Guest Contributor | Apr 21, 2017 | 0
Germany donates N$107 million for infrastructure of north-eastern parks
The Deputy Minister of Environment and Tourism (MET), Hon. Tommy Nambahu in collaboration with the Head of Cooperation at the German Embassy, Christian Grün on 5 July officiated the opening of three new park management stations which are being constructed in the Khaudum and Nkasa Rupara National Parks in Namibia’s Kavango East and Zambezi Regions.
The construction will include a total of 61 staff houses, attractive entrance gates and visitor reception offices and workshops. The total cost of the project is forecasted at N$136 million, of which N$107 million is provided by German Cooperation and N$29 million by the MET.
The programme is co-funded by the Republic of Namibia and the Federal Republic of Germany in support of the Namibian Government’s development and conservation initiatives in north eastern Namibia.
These new park management stations complement the three other park stations that were built during previous phases of the Namibia National Parks Programme (or NamParks) at Mahango, Susuwe and Ngenda in Bwabwata and Mudumu National Parks that to date were bereft of infrastructure.
The ceremony was also attended by the Governor of the Zambezi Region, representatives of the Traditional Authorities and the German Development Bank (KfW) – the co-financier behind the NamParks Project on behalf of the German Government. Hon. Nambahu shared that the new houses will be a massive improvement on the present situation, where staff currently live in old barracks and wooden shacks and will enable MET to recruit more qualified staff and improve their park management capacity.
The efforts of the Namibian-German cooperation to develop the four north eastern parks (Khaudum, Bwabwata, Mudumu and Nkasa Rupara) is steadily improving the effectiveness of park management. This in turn is having a positive effect on wildlife numbers and the experience of visitors, which brings considerable benefits to the region in general and to local communities. Tourism concessions and hunting projects undertaken by neighbouring and resident communities in the north east are generating more than N$17.5m per year in local benefits, which are directly linked to the successful management of these parks.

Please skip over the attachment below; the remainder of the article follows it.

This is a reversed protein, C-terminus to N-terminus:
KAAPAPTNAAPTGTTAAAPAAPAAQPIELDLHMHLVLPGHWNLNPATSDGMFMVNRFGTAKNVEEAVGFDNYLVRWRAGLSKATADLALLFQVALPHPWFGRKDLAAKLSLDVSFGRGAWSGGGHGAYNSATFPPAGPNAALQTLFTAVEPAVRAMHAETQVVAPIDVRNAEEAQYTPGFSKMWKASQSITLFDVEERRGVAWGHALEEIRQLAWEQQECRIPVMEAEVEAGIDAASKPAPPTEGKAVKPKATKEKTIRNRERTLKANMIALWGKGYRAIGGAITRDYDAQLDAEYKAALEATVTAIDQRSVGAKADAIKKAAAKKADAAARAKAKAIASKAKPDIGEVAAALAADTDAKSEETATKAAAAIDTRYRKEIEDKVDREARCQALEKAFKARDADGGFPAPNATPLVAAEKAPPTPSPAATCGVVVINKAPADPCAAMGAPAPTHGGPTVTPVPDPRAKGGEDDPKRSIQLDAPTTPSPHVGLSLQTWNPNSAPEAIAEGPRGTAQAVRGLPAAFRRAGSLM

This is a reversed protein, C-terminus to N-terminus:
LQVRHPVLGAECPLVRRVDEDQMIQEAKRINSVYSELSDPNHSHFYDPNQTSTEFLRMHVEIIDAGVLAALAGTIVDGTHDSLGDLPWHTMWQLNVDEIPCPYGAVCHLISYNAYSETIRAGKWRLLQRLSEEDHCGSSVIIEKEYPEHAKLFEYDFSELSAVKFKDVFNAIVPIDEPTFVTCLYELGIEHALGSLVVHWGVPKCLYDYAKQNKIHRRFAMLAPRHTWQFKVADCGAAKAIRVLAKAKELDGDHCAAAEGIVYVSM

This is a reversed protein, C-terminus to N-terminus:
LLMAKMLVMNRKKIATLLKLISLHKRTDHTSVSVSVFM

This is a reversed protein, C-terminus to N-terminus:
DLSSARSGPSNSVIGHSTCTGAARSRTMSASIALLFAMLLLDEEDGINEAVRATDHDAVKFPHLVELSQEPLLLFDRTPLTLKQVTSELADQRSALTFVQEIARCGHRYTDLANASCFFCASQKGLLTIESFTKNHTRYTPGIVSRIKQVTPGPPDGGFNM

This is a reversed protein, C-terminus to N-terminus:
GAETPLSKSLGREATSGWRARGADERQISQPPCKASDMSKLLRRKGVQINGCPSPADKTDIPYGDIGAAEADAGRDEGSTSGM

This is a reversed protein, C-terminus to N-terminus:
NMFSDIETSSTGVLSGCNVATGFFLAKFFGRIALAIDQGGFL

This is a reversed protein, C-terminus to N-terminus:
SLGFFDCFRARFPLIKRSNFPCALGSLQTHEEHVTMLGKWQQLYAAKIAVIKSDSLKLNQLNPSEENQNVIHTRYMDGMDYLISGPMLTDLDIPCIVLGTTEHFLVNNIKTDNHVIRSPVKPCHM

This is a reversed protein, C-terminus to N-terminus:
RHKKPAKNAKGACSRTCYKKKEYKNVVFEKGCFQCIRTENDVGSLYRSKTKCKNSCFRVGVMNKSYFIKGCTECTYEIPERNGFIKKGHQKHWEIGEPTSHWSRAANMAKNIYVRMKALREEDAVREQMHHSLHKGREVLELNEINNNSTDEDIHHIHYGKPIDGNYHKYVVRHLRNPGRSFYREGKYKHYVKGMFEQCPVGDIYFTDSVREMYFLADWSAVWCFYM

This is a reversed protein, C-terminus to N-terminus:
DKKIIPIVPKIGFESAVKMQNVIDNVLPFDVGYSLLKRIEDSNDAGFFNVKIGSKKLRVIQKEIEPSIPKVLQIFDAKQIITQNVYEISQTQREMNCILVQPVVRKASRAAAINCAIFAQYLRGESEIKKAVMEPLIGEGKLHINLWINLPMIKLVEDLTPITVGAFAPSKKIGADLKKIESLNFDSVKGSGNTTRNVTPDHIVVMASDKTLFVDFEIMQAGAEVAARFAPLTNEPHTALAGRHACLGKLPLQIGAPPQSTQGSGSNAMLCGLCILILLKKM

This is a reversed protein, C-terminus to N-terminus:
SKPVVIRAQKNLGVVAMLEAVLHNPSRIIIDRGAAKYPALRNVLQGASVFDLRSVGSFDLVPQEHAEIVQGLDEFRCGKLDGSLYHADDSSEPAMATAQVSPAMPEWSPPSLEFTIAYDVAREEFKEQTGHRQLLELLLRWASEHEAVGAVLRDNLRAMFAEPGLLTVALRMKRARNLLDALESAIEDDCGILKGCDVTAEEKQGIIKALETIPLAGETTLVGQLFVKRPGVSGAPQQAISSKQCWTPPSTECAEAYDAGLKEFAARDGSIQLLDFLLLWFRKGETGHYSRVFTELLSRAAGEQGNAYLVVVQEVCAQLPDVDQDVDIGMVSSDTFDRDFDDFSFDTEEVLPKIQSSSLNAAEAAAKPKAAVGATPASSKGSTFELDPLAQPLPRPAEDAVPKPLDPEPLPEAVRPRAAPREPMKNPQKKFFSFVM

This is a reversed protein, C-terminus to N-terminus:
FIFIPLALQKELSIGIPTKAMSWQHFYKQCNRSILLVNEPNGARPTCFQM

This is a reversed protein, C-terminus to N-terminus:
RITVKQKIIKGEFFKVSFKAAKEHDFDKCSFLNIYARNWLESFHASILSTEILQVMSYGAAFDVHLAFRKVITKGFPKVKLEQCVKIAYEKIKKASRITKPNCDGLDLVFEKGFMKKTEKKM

The north eastern parks are a model for the Integrated Park Management approach to conservation. MET manages the parks as open systems with due consideration and participation of neighbouring and resident communities and other stakeholders, Nambahu elaborated.
Through their active collaboration and subsequent benefits, the communities have a vested interest in the protection and well being of the parks. Examples of joint management projects include the Mudumu North and South complexes, which were established by MET, and consists of conservancies, community forests, government, NGOs, the private sector and other stakeholders.
The four national parks in north-eastern Namibia are at the heart of the Kavango-Zambezi (KAZA) Trans-frontier Conservation Area. KAZA comprises a total area of 52 million hectares (about half the size of Namibia) with extraordinary natural attractions and a largely untapped tourism potential.
Grün, Head of Cooperation at the German Embassy shared that the German Development Bank provides support for the development of Namibia’s north eastern national parks as part of the support to the focal area of “Natural Resource Management” – one of the three main German-Namibian cooperation areas. The support is also in line with the North East Parks Programme that was initiated in 1995 by the MET to foster both nature conservation and socio-economic development in the Kavango and Caprivi Regions.